Blanket Town

I Spent a cou­ple of Sum­mers work­ing here while in col­lege, and made good mon­ey — enough to live on through the rest of the year. Most of my imme­di­ate and extend­ed fam­i­ly worked here, either a lit­tle bit, or all of their lives. When it was good, it was great, but Amer­i­can fac­to­ries could not keep up with imports from coun­tries with much low­er costs of liv­ing (not to men­tion sweat shops and slave labor).

The work at Bea­con was hard, but it gave its employ­ees a good wage, and a way to raise them­selves and their chil­dren out of pover­ty after the World Wars and the Great Depres­sion. Peo­ple (like my grand­par­ents) left their homes and fam­i­ly farms for the promise of a bet­ter life (or just to help their par­ents). I can­not say I like some of what Bea­con did to Swan­nanoa, at least in ret­ro­spect, because its dom­i­nance kept the town from grow­ing into some­thing sus­tain­able and ulti­mate­ly killed it, but over­all Bea­con Blan­kets made things bet­ter for peo­ple through­out West­ern North Car­oli­na.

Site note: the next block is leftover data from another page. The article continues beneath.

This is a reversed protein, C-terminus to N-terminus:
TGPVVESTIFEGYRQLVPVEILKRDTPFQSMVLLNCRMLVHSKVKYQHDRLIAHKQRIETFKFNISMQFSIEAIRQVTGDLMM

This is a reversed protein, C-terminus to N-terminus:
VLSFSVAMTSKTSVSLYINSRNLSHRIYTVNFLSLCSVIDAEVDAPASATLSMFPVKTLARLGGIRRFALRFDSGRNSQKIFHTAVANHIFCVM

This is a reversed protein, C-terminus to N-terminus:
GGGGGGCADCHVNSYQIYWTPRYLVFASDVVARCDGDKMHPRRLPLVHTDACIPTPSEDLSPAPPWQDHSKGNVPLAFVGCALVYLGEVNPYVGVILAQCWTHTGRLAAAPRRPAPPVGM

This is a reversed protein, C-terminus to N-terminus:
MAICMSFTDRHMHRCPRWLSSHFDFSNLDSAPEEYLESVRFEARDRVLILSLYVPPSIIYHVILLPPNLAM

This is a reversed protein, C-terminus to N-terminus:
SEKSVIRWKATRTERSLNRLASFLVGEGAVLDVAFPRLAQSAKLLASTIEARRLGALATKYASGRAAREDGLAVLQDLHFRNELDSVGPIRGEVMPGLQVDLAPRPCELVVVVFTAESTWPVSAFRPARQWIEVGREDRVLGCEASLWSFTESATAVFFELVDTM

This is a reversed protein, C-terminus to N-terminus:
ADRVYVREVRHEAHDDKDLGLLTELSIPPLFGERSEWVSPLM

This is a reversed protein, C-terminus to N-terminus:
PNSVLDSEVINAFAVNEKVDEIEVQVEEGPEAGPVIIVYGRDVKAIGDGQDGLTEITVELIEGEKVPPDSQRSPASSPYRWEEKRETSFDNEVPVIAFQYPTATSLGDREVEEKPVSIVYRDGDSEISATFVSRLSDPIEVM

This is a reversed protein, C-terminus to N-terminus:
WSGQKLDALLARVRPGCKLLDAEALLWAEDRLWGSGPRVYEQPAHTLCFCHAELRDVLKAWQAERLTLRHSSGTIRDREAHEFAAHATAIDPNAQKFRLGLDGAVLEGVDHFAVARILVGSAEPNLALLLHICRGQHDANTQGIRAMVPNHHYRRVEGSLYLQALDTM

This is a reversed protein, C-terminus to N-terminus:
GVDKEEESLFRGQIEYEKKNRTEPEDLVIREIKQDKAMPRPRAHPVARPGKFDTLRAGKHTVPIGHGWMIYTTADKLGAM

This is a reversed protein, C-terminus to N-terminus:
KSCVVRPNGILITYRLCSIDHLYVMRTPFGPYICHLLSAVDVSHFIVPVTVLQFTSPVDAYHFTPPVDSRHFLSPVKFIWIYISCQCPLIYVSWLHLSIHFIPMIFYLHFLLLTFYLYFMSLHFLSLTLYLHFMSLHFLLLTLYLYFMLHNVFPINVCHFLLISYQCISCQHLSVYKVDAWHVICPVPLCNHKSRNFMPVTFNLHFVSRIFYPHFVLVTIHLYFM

In the end, the com­pa­ny and its own­ers, the Owens fam­i­ly, are to be com­mend­ed.